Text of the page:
Idaho Academy of Science and Engineering > Ali Habashi
Peptide and Protein Drug Delivery Strategy Using Bone-Seeking Drug Conjugates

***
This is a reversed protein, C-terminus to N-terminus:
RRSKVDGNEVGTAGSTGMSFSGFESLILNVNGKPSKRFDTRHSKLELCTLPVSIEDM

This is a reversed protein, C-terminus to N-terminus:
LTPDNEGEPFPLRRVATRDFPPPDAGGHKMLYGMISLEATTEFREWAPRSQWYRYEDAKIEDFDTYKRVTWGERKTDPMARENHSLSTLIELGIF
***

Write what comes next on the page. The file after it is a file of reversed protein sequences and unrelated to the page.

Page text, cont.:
Recent drug delivery strategies offer a potential for targeted delivery and action of the biologically active agents to the desired site of drug action, whilst trying to minimize systemic drug exposure and greatly reducing undesirable off-target adverse effects. In other applications the prolongation of drug effect using sustained, and prolonged release strategies have been utilized. With respect to targeting the bone, the huge capacity of vast surfaces of remodeling bone offers a great opportunity for bone drug delivery. This approach has been used in nuclear medicine for diagnostic imaging and bone-scan. Researcher have investigated the prospective of bone as a target for delivery of novel small molecule drugs, however, regarding delivery of peptide and protein conjugates, endeavors to date have been limited by challenges inherent with controlling the site-directed coupling of bone targeting moieties to the polypeptide backbone, whilst maintaining the biological effectiveness of the active peptide or protein component. Hence, the broad goals of our laboratory at Idaho State University are to establish, improve and undertake the scale-up of site specific synthesis of bone-seeking variants of important peptides and proteins with promising beneficial effects on prevention and treatment of different disease such as cancer, diabetes, cardiovascular disorders, rheumatoid arthritis, osteoarthritis, pulmonary disorders, mental disorders, Alzheimer’s disease, Parkinson disease, and bone diseases. The proposed peptide conjugates can be delivered noninvasively, using novel nanotechnology methods developed for oral administration or transdermal delivery over superficial bone skeleton such as the tibia. We plan to conduct the required pharmacokinetic/pharmacodynamic, safety/toxicology evaluations to prepare those novel bone-targeting compounds for clinical trials, as an innovative platform for delivery of peptides and proteins indicated for the targeted treatment of aforementioned different diseases.